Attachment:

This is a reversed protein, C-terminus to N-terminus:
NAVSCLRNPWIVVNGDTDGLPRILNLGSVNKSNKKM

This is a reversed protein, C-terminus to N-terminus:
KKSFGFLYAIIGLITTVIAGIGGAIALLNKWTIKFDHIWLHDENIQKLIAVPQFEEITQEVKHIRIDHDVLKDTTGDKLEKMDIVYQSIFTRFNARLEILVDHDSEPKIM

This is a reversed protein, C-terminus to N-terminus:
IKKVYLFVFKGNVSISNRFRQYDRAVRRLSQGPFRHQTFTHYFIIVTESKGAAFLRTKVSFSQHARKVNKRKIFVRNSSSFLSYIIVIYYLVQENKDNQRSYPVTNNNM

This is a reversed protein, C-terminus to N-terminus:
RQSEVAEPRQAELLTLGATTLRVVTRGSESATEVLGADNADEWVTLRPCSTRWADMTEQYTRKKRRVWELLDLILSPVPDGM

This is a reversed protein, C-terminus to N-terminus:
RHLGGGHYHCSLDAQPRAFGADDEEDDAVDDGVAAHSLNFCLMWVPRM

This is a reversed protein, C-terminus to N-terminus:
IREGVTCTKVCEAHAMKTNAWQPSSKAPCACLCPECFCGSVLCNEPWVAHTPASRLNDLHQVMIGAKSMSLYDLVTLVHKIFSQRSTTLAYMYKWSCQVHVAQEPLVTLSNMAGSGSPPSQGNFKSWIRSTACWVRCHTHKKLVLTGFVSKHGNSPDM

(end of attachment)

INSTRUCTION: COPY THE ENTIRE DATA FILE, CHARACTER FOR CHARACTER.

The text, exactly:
This is a reversed protein, C-terminus to N-terminus:
NAVSCLRNPWIVVNGDTDGLPRILNLGSVNKSNKKM

This is a reversed protein, C-terminus to N-terminus:
KKSFGFLYAIIGLITTVIAGIGGAIALLNKWTIKFDHIWLHDENIQKLIAVPQFEEITQEVKHIRIDHDVLKDTTGDKLEKMDIVYQSIFTRFNARLEILVDHDSEPKIM

This is a reversed protein, C-terminus to N-terminus:
IKKVYLFVFKGNVSISNRFRQYDRAVRRLSQGPFRHQTFTHYFIIVTESKGAAFLRTKVSFSQHARKVNKRKIFVRNSSSFLSYIIVIYYLVQENKDNQRSYPVTNNNM

This is a reversed protein, C-terminus to N-terminus:
RQSEVAEPRQAELLTLGATTLRVVTRGSESATEVLGADNADEWVTLRPCSTRWADMTEQYTRKKRRVWELLDLILSPVPDGM

This is a reversed protein, C-terminus to N-terminus:
RHLGGGHYHCSLDAQPRAFGADDEEDDAVDDGVAAHSLNFCLMWVPRM

This is a reversed protein, C-terminus to N-terminus:
IREGVTCTKVCEAHAMKTNAWQPSSKAPCACLCPECFCGSVLCNEPWVAHTPASRLNDLHQVMIGAKSMSLYDLVTLVHKIFSQRSTTLAYMYKWSCQVHVAQEPLVTLSNMAGSGSPPSQGNFKSWIRSTACWVRCHTHKKLVLTGFVSKHGNSPDM